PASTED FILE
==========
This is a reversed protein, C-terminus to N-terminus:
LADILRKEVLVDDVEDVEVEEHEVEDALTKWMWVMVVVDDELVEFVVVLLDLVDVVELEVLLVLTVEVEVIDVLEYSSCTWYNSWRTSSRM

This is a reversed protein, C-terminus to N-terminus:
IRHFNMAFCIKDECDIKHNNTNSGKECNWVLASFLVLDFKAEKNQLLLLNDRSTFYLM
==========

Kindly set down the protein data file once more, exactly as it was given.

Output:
This is a reversed protein, C-terminus to N-terminus:
LADILRKEVLVDDVEDVEVEEHEVEDALTKWMWVMVVVDDELVEFVVVLLDLVDVVELEVLLVLTVEVEVIDVLEYSSCTWYNSWRTSSRM

This is a reversed protein, C-terminus to N-terminus:
IRHFNMAFCIKDECDIKHNNTNSGKECNWVLASFLVLDFKAEKNQLLLLNDRSTFYLM